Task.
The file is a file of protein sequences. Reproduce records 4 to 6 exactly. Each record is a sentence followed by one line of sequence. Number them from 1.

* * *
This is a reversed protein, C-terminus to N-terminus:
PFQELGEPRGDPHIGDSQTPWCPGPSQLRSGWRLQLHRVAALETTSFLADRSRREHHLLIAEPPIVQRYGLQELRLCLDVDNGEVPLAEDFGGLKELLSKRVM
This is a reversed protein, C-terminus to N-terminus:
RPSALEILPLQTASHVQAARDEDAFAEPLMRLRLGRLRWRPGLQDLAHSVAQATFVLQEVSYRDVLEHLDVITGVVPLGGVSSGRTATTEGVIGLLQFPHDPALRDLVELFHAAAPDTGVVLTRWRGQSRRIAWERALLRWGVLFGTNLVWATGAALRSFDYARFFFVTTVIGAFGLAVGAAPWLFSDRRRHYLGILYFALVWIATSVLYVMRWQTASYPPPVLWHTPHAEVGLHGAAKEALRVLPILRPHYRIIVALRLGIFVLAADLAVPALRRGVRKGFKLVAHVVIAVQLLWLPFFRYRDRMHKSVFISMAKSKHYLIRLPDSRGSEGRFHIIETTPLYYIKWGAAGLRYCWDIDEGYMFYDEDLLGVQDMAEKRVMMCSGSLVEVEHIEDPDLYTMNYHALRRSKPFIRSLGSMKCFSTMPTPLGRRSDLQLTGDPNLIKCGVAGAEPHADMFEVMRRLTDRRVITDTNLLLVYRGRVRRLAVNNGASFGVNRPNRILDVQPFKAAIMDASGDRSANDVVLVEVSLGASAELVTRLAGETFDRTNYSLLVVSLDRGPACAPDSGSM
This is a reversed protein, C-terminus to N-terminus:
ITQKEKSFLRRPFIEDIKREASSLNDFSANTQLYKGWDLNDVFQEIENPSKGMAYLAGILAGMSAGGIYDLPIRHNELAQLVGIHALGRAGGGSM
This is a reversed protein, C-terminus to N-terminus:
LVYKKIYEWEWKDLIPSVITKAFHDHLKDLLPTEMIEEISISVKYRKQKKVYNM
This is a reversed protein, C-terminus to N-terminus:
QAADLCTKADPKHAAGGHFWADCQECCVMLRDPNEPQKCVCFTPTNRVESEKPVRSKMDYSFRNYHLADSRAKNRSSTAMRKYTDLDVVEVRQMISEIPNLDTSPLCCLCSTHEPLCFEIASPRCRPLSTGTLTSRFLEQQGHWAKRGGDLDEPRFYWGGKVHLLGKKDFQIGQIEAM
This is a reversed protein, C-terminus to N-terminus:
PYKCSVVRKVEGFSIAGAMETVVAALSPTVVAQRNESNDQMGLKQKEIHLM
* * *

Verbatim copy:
This is a reversed protein, C-terminus to N-terminus:
LVYKKIYEWEWKDLIPSVITKAFHDHLKDLLPTEMIEEISISVKYRKQKKVYNM
This is a reversed protein, C-terminus to N-terminus:
QAADLCTKADPKHAAGGHFWADCQECCVMLRDPNEPQKCVCFTPTNRVESEKPVRSKMDYSFRNYHLADSRAKNRSSTAMRKYTDLDVVEVRQMISEIPNLDTSPLCCLCSTHEPLCFEIASPRCRPLSTGTLTSRFLEQQGHWAKRGGDLDEPRFYWGGKVHLLGKKDFQIGQIEAM
This is a reversed protein, C-terminus to N-terminus:
PYKCSVVRKVEGFSIAGAMETVVAALSPTVVAQRNESNDQMGLKQKEIHLM